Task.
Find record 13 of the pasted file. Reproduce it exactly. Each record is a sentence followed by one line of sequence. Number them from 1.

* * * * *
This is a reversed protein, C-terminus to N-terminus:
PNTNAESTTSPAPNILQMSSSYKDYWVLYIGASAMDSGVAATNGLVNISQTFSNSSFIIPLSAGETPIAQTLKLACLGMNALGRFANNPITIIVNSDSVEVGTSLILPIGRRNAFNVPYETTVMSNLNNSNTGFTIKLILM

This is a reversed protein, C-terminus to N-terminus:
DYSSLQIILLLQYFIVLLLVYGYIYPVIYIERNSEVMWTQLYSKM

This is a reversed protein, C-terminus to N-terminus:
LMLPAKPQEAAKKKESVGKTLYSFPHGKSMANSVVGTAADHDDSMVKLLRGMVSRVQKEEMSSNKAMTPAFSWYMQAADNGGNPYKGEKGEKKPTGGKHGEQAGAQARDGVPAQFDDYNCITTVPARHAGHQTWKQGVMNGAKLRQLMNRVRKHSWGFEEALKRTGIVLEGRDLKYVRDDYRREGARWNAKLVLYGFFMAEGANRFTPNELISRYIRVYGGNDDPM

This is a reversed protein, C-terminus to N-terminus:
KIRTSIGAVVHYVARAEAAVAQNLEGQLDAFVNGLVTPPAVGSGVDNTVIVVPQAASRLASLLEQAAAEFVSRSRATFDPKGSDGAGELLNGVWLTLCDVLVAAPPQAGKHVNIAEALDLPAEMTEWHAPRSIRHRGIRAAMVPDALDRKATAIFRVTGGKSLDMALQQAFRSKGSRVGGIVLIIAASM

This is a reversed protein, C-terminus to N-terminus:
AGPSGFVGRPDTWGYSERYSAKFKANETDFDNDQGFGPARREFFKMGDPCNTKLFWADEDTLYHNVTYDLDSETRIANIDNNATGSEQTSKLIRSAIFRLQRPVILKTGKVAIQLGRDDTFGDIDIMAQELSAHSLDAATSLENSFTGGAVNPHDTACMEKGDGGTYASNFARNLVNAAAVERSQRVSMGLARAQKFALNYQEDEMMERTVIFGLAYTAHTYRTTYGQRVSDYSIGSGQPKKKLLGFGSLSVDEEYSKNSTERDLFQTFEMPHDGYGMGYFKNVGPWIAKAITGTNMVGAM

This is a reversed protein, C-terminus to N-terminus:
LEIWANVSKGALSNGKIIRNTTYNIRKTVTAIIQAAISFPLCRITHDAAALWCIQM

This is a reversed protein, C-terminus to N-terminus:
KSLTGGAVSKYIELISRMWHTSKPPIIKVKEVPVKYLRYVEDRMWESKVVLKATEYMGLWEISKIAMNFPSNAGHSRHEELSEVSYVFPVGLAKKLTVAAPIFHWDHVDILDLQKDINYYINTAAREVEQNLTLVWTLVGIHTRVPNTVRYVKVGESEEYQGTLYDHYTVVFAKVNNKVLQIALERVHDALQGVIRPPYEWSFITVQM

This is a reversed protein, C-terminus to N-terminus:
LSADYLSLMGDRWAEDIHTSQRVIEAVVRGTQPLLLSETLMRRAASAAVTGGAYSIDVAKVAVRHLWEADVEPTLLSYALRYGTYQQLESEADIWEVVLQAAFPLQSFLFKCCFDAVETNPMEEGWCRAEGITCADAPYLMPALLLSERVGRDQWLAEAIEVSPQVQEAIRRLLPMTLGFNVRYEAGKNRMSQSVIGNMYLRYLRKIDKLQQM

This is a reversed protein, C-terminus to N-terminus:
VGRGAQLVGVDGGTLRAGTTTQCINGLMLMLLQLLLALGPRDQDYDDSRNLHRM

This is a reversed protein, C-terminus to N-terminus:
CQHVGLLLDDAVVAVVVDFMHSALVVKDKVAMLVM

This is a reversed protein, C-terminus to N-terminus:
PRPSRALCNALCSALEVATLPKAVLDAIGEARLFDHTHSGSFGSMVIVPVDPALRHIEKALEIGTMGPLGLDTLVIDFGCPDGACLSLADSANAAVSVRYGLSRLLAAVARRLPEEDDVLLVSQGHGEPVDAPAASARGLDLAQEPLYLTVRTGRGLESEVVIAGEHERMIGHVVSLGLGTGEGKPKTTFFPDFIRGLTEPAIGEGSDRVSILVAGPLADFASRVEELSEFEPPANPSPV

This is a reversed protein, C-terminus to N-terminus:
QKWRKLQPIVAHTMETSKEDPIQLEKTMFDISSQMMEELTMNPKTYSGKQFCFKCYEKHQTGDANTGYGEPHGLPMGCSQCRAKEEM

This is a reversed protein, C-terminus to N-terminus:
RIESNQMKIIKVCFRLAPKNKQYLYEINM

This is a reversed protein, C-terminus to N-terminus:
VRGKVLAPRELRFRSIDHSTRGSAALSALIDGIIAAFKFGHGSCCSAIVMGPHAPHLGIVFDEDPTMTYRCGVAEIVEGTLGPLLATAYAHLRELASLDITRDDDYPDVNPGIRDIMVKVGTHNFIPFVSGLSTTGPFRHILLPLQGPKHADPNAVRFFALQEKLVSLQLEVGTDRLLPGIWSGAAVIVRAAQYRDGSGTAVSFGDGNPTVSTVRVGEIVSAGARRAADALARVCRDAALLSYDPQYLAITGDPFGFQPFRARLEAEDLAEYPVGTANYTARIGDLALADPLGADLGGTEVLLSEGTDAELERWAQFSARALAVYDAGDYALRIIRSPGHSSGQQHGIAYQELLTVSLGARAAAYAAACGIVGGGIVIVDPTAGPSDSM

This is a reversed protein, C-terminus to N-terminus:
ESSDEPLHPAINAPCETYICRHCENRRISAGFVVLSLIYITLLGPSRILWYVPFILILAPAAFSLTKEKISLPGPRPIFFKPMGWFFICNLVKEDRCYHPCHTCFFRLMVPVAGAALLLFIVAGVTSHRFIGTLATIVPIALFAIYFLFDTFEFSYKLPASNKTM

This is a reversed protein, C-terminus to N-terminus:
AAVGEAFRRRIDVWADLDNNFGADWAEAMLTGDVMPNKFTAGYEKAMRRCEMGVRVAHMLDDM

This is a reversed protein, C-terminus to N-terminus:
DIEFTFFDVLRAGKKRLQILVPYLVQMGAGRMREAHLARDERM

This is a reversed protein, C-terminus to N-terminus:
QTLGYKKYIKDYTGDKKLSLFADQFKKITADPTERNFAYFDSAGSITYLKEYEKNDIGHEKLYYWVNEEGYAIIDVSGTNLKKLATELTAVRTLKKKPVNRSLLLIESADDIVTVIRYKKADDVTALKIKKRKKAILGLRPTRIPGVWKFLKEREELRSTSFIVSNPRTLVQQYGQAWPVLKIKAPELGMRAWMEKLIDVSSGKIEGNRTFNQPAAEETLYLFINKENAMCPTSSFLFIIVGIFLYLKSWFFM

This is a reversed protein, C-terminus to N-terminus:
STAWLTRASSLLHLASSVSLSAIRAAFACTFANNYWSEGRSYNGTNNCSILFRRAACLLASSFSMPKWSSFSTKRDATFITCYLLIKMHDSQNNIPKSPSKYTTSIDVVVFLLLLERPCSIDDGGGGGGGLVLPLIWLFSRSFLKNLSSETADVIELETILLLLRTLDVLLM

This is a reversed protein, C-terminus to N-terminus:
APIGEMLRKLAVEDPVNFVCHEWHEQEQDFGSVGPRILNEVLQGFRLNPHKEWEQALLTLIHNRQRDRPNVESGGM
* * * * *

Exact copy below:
This is a reversed protein, C-terminus to N-terminus:
RIESNQMKIIKVCFRLAPKNKQYLYEINM